The tension between Darci and Lennard Jensen is glaringly obvious. There is a brewing tension between them, making one wonder how they are still together.
"This trip will do wonders for your relationship", Darci thinks to herself.

Then there's Carl Baker, a seventy-five-year-old man with lots of money, but suffering from a severe lack of personal attachments.

Asha is a mystery. She is a widow from Delhi. She is alone, yes, but not lonely. What are the problems in her life that have brought her together with this dejected lot?

As the author describes the emotions of each of them including Raj and a few others, their struggles are revealed.

The past of each of them is told in italics after they are introduced in the story. They are all going through a troubled phase in their life. They seem to have lost their emotional anchor and that is what has brought them to Agra. A search for a resolution to their problem.

"...people were traveling from far and wide to pay a visit to Indian history and delve into the world fo the 18th century. His goal was not only to share these wonders but also to help people to reflect on their own lives and personal goals."

The motto of Raj's tour business is "Discover Yourself Amidst History!"

When I went to see Taj Mahal, the tour guide narrated the history of Shahjahan and Mumtaz such that I came back wondering if we were fools to consider Taj Mahal as a symbol of true love. That memory remains and so does the question, honestly.
But Raj's perspective negates the negativity in the history. And brings out a warmth.

It is this perspective of Raj that the author has used to give a beautiful hue, not just to the stories of the history, but also of the characters of the book.

Voyagers into the Unknown expresses a passion for the history of India. The author has mingled the many stories of the times gone by with the path to embracing for the future.
The author uses simple language and conversations to take the story forward.

I did feel that the change of heart, at times, is too sudden. Then I wonder, if it was really a change of heart, or was it just accepting one's subdued emotions.

As you can see, this book made me think.

My one concern is that the circumstances that lead to things falling into place are unusual. I would love to read about Raj in action in routine/other situations.
As the characters of Voyagers of the Unknown find varied resolutions to their problems - some obvious, others a little strange and too sudden, there is a positivity of faith.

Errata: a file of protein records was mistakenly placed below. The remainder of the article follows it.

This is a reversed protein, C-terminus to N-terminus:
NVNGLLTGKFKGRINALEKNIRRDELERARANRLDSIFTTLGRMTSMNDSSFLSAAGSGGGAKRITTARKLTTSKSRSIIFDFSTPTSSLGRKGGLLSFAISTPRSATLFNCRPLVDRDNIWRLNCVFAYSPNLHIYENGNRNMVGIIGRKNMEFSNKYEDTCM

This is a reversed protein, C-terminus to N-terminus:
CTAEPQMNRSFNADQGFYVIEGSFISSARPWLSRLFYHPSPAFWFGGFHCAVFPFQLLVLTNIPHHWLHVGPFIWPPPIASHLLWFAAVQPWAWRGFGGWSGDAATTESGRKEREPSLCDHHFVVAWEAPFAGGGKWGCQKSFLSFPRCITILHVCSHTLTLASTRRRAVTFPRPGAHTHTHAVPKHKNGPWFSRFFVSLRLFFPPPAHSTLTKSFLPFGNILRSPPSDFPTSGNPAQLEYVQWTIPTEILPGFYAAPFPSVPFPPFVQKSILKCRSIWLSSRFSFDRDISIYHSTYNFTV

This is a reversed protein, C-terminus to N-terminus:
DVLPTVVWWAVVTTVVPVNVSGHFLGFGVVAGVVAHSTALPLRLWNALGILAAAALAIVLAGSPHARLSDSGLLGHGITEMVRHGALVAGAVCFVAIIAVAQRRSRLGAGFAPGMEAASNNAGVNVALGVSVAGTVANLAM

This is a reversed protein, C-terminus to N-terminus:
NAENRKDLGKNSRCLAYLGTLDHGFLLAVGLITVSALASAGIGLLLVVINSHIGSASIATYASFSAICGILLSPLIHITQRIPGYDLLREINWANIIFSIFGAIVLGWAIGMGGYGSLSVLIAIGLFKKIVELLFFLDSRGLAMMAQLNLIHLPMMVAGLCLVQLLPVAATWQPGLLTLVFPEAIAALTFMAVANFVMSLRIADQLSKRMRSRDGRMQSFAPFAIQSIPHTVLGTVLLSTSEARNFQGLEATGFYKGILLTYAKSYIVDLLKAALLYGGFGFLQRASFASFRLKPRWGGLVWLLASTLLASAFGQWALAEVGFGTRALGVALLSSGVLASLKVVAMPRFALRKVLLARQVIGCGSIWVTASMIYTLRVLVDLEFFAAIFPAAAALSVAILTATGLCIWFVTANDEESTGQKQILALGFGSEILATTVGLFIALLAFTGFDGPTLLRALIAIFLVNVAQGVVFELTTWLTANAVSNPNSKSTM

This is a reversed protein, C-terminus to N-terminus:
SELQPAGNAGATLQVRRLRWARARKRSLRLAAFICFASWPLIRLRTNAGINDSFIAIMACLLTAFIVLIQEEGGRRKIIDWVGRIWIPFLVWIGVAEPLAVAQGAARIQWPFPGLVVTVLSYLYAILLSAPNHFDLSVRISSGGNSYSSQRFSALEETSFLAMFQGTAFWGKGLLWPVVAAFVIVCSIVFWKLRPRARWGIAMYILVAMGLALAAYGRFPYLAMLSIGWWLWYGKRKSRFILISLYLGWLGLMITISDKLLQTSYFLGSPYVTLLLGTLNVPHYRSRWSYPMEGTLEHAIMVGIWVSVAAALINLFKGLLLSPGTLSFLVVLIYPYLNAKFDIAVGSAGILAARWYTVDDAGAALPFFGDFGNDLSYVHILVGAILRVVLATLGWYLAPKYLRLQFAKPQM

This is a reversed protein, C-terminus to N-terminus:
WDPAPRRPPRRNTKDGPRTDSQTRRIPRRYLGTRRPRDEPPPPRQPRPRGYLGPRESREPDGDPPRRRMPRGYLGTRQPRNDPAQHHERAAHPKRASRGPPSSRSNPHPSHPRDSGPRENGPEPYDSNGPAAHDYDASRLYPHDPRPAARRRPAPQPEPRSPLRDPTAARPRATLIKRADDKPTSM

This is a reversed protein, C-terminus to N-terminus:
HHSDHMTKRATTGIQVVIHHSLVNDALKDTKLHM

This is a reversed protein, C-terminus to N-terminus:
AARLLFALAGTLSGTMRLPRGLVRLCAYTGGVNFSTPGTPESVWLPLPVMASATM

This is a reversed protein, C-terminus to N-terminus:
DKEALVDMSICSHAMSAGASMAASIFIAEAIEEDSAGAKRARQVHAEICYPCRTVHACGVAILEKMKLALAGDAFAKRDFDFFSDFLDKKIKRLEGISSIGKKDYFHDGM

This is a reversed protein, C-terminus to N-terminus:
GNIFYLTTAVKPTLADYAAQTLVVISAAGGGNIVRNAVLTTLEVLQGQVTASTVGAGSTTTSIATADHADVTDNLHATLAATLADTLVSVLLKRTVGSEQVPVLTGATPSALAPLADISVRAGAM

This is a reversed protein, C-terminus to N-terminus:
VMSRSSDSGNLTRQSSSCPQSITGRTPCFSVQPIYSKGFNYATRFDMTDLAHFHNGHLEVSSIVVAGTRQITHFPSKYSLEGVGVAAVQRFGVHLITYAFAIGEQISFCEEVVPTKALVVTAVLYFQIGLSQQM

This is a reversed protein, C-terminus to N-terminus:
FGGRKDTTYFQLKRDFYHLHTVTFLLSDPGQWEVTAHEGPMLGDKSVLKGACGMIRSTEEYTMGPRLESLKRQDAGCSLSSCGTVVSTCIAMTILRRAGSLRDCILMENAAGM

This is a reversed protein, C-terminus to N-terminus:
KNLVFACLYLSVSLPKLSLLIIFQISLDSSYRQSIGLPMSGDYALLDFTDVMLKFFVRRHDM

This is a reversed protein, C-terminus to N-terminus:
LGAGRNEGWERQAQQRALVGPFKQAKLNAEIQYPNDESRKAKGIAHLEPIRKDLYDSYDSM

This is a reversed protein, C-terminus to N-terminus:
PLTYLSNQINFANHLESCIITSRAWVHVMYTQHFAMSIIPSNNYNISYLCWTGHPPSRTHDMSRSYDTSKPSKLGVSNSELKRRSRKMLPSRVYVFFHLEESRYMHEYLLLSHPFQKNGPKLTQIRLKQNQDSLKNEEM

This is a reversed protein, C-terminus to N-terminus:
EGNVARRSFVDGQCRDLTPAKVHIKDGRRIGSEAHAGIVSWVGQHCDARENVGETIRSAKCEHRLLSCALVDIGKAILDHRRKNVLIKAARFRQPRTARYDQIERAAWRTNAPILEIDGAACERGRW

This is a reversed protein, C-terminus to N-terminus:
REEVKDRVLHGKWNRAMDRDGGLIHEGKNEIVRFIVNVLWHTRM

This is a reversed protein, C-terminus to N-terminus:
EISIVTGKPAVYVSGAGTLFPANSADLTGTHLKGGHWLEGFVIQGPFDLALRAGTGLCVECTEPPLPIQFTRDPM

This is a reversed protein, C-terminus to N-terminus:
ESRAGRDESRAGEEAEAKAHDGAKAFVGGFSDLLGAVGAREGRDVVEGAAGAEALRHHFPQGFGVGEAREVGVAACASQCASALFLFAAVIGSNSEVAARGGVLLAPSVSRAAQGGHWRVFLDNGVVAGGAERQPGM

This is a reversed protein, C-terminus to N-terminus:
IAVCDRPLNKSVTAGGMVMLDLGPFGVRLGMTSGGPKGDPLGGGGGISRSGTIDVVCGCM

So, much as I have my concerns about the circumstances being unusual, there is the belief of the aura of good people, faith and positivity making way for smiles and peace.

"All of humanity is suffering from one big problem, and is a loss. However, all of us strive for one big goal as well, and that is happiness."

This book is a good read, as it makes you question the tendency of letting a small problem breed into a huge strain on our relationships.

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The italicized text in quotation marks are quotes from the book.

I received a free copy of this book in exchange for an honest review.

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In the historic Indian town of Agra, you can find a very unusual tour company, which is owned by a charming young man named Raj. Although Raj's official job is to show off the historical landmarks of Agra, including the legendary Taj-Mahal, his true mission is to heal the souls of his broken "birds," as he affectionately refers to his tour participants. His business operates purely upon word-of-mouth referrals, ensuring that all of his tour members arrive in Agra with their hearts in their hands, ready for the spiritual growth and cleansing that Raj is known to provide. Healing the hearts of the spiritually damaged can be a difficult job, and in this particular tale, Raj finds himself faced with his most challenging tour group yet. First, there is Ira, a stunningly gorgeous but fragile young woman on the brink of suicide. Next, we meet Darci and Lennard, a couple on the verge of divorce. Then there is Carl, an irritable, antisocial workaholic who has burned all of his bridges. Lastly, we meet Asha, an elderly widow who still yearns for the company and comfort of her late husband. When disaster strikes the tour group, everything is thrown into jeopardy, including lives, relationships, and Raj's very reputation as a tour guide. Raj must find a way to lift the spirits of these five special travelers, even in the face of death and despair. Venture into the unknown and discover how Raj Touristry heals the brokenhearted, one soul at a time. 

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A Reiki Master where she passes out information about channeling universal energy and conducts sessions. The author of “Choices”, “The Adventures of Alex and Angelo” but just another soul trying to make a difference in this lifetime.